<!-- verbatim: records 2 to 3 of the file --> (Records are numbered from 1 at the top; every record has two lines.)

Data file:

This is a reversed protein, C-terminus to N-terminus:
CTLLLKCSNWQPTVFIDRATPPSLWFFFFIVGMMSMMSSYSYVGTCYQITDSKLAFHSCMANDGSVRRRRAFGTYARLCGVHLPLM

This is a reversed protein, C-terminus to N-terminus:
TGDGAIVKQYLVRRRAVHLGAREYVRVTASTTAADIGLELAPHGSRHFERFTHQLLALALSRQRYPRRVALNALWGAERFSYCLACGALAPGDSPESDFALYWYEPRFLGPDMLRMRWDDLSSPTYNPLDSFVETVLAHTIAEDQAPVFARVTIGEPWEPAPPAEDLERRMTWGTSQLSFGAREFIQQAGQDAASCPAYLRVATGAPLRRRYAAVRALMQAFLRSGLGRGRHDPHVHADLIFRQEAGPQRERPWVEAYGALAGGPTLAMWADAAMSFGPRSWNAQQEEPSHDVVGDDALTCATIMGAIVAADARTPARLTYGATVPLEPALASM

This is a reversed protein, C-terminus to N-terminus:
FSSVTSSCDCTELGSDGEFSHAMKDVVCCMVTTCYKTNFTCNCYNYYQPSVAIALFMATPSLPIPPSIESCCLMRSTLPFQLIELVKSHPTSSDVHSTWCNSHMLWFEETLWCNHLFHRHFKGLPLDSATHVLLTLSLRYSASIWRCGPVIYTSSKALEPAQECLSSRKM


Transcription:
This is a reversed protein, C-terminus to N-terminus:
TGDGAIVKQYLVRRRAVHLGAREYVRVTASTTAADIGLELAPHGSRHFERFTHQLLALALSRQRYPRRVALNALWGAERFSYCLACGALAPGDSPESDFALYWYEPRFLGPDMLRMRWDDLSSPTYNPLDSFVETVLAHTIAEDQAPVFARVTIGEPWEPAPPAEDLERRMTWGTSQLSFGAREFIQQAGQDAASCPAYLRVATGAPLRRRYAAVRALMQAFLRSGLGRGRHDPHVHADLIFRQEAGPQRERPWVEAYGALAGGPTLAMWADAAMSFGPRSWNAQQEEPSHDVVGDDALTCATIMGAIVAADARTPARLTYGATVPLEPALASM

This is a reversed protein, C-terminus to N-terminus:
FSSVTSSCDCTELGSDGEFSHAMKDVVCCMVTTCYKTNFTCNCYNYYQPSVAIALFMATPSLPIPPSIESCCLMRSTLPFQLIELVKSHPTSSDVHSTWCNSHMLWFEETLWCNHLFHRHFKGLPLDSATHVLLTLSLRYSASIWRCGPVIYTSSKALEPAQECLSSRKM